Although I am unaware of any specific data on the subject to date, based on broader available figures, I do not think it too far-fetched to suggest that the 20% of US Muslims who are black are probably not in the “over $100,000” category. Indeed, there is every reason to believe that the disproportionately racial impact of income inequality and childhood poverty extends well into the American Muslim community. It is probably not much of an exaggeration to say that racism within the US Muslim community is at least one — if not a significant — contributing factor to our shocking lack of attention and activism on the poverty issue.
How did poverty, which makes a mockery of God’s creation, become sidelined as a moral concern? The answer, I suspect, lies in the idolatry of wealth that has infected our religion. It is recorded that the Messenger of God (S) said: “There is a [golden] calf for every nation, and the calf of my nation is the dinar and dirham.” This is perhaps nowhere better exemplified than the obscene tyrants of the Saudi “royal family” alone have an estimated net worth of at least $1.4 trillion. I suspect we can all think of better, more Godly uses for that money than, say, an opulent luxury vacation in Cannes, involving the closure of a swath of public beach.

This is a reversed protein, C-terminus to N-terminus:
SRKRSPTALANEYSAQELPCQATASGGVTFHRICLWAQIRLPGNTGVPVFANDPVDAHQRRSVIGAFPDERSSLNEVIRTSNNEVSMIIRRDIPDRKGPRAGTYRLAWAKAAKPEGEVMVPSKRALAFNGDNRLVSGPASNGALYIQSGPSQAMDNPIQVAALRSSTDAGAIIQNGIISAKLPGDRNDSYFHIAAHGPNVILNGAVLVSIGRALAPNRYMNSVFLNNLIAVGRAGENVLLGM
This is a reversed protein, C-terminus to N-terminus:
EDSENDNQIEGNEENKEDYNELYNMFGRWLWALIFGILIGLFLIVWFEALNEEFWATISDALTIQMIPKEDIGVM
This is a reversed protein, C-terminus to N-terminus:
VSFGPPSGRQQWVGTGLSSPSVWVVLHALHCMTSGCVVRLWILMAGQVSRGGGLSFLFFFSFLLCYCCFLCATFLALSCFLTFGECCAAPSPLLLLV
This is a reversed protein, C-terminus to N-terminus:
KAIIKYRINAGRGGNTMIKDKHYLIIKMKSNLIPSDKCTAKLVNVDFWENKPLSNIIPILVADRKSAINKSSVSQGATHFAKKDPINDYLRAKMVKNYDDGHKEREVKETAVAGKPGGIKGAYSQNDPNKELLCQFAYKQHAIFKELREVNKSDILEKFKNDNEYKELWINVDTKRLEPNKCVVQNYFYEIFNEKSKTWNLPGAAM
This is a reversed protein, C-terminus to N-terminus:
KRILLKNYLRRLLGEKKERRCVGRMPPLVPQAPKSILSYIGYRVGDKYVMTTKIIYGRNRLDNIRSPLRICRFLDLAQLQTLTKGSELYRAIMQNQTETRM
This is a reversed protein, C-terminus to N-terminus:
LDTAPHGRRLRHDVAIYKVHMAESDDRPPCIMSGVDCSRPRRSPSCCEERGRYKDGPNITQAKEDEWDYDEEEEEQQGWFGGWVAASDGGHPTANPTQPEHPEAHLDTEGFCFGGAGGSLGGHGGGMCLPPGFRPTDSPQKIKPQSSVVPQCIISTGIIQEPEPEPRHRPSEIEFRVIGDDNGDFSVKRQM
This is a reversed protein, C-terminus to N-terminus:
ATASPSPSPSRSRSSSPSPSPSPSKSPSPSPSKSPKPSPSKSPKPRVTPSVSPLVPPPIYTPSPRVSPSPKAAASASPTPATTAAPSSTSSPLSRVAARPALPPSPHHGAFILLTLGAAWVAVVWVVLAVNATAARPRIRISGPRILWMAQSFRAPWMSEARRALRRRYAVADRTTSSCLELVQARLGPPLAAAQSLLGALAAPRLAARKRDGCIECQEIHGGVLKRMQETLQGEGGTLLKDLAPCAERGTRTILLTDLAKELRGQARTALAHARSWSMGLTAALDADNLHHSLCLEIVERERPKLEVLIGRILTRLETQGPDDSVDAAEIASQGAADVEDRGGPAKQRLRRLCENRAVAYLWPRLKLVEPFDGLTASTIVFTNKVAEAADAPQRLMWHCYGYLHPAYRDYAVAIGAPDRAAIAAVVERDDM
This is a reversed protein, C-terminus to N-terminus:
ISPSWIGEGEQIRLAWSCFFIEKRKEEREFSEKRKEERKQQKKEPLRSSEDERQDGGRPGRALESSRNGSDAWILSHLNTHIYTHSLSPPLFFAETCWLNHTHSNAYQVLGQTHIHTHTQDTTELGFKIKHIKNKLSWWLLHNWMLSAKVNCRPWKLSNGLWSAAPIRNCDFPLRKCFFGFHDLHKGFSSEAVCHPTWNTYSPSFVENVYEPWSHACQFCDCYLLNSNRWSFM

In reality, we find the Quran and sunna to be unequivocal on the subject of poverty and equitable distribution of wealth as moral issues.
From the Holy Quran:
Gold Almighty has said:
…Those who treasure up gold and silver, and do not spend it in the way of God, inform them of a painful punishment on the day when these shall be heated in hellfire and therewith branded on their foreheads, their sides, and their backs [and told]: ‘This is what you treasured up for yourselves! So taste what you have treasured!’ (Q. 9:34–35)
And He has said:
Piety is not to turn your faces to the east or the west; rather, piety is [personified by] those who have faith in God and the Last Day, the angels, the Book, and the prophets, and who give their wealth, for the love of Him, to relatives, orphans, the needy, the traveler and the beggar, and for [the freeing of] the slaves, and maintain the prayer and pay the alms tax, and those who fulfill their covenants, when they pledge themselves, and those who are patient in stress and distress, and in the heat of battle. They are the ones who are true [to their covenant], and it is they who are the Godwary. (Q. 2:177)
From the noble sunna:
The Messenger of God (S) has said, “Whoever withholds his wealth from the righteous discriminatingly, God will forcefully distribute his wealth to the evil.”